×

Uh-oh, it looks like your Internet Explorer is out of date.

For a better shopping experience, please upgrade now.

Edward Weston: Portraits
     

Edward Weston: Portraits

by Edward Weston (Photographer), Susan Morgan (Text by), Cole Weston (Text by)
 

See All Formats & Editions

This monograph is the first published collection of Edward Weston's finest portraits. It shows the artist at this most inspired: vigorously rendering “the very substance, the deeper inner image” of sons, lovers, friends and fellow artists, with such immediacy that they linger in our mind's eye long after viewing. In his lifetime, Weston's

Overview

This monograph is the first published collection of Edward Weston's finest portraits. It shows the artist at this most inspired: vigorously rendering “the very substance, the deeper inner image” of sons, lovers, friends and fellow artists, with such immediacy that they linger in our mind's eye long after viewing. In his lifetime, Weston's photographs were first published in Aperture in 1952. In 1958, upon Weston's death, Nancy Newhall brought his pictures together in a single landmark issue that became known as “The Flame of Recognition.”

Editorial Reviews

Publishers Weekly - Publisher's Weekly
From light-control to master-printing, Weston meticulously glorified on film nautilus shells, green peppers and household implements. Less famous but impressive in a selection gathered here for the first time are the portraits that made up most of his life's work. Quietly catching on large-format film his models' characters, Weston in the 1920s and '30s expanded existing norms of background and composition in portraying such personalities as D.H. Lawrence, Diego Rivera, Robinson Jeffers, Jo Davidson, Henry Fonda and Ansel Adams, along with his own sons and various friends and associates. Included are several nudes of his protge, model and lover, Tina Modotti, as well as some of his second wife, Charis Wilson. (Nov.)
Library Journal
Aperture. 1995. 96p. photogs. ISBN 0-89381-605-1. $40. PHOTOG Weston's (1886-1958) photographic career began in 1911 and ended in 1948, with the onset of Parkinson's disease. Beaumont Newhall called Weston the founding father of American photography; certainly his straightforward, modernist approach dominated American photography until well after his death. Of these two new books, editor Mora's is the more valuable for history of photography and fine arts collections. His survey presents Weston's life comprehensively and exhaustively than has been attempted in any of the numerous Weston monographs before. The essays offer biographical information and analyze the photographs in the context of what Weston was doing and thinking at the time. Mora (former editor of Les Cahiers de la Photographie) provides an introduction and discusses Weston's work in Mexico; other writers, all well-qualified curators and academics, discuss such topics as Weston's earliest work; his experimental work with nudes and natural forms; and the work Weston did under his two Guggenheim fellowships from 1937 to 1939 (the first ever awarded for photography). The book draws on two major collections: those at the Center for Creative Photography, which has the Weston Archives, and the Lane Collection at the Boston Museum of Fine Arts. From about 10,000 images, the book shows 130, 25 percent of which have never before been reproduced. The photographs are arranged chronologically and are grouped to accompany the five essays. The illustrations are fine though not as rich as those in Aperture's Portraits. This serious, scholarly book, with well-written, engaging essays is appropriate for research collections and lay readers alike. Aperture's Edward Weston: Portraits is a less ambitious and more casual presentation of one part of Weston's portfolio, the portraits that earned his keep and comprise 70 percent of his work, according to the book jacket. In the finest reproduction quality, the most familiar portraits of famous artists, writers, and others who featured in Weston's life and work are presented in roughly chronological order. Cole Weston's one-page recollection of his father is warm and anecdotal. Morgan (contributing writer at Elle and Mirabella and author of Martin Munkasci, Aperture, 1992) contributed an essay that will appeal to the informed lay reader rather than to specialists in photography. Weston's life is sketched out, and Morgan tells us about the people who were Weston's portrait subjects and models. However, in contrast to Edward Weston: Forms of Passion, there is little analysis of Weston's developing aesthetic except those thoughts of Weston himself from his Daybooks, quotes from which accompany some of the photographs.Kathleen Collins, New York Transit Museum Archives, Brooklyn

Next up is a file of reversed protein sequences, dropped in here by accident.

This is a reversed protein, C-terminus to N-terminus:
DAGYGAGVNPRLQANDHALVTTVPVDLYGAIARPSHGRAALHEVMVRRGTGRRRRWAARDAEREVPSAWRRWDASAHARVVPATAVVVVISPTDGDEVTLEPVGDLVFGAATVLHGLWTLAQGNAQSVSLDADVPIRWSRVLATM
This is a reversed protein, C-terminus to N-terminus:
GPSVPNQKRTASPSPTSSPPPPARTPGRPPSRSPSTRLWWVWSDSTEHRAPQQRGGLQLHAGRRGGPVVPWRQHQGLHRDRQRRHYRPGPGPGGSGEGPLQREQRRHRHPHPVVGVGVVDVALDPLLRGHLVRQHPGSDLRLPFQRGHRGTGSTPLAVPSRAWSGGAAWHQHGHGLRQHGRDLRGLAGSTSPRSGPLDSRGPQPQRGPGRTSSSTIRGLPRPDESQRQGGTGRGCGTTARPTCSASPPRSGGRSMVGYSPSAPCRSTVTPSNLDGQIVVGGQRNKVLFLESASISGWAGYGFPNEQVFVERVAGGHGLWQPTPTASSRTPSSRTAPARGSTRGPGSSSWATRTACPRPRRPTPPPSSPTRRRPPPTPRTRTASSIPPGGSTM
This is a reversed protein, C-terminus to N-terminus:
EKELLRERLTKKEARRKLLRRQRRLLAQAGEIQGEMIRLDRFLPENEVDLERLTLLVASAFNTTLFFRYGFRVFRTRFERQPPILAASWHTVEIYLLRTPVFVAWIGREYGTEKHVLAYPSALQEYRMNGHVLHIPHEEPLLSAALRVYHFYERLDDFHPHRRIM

Product Details

ISBN-13:
9780893816476
Publisher:
Aperture Foundation
Publication date:
06/28/2005
Series:
Aperture Series
Pages:
96
Product dimensions:
9.67(w) x 11.40(h) x 0.31(d)

Customer Reviews

Average Review:

Post to your social network

     

Most Helpful Customer Reviews

See all customer reviews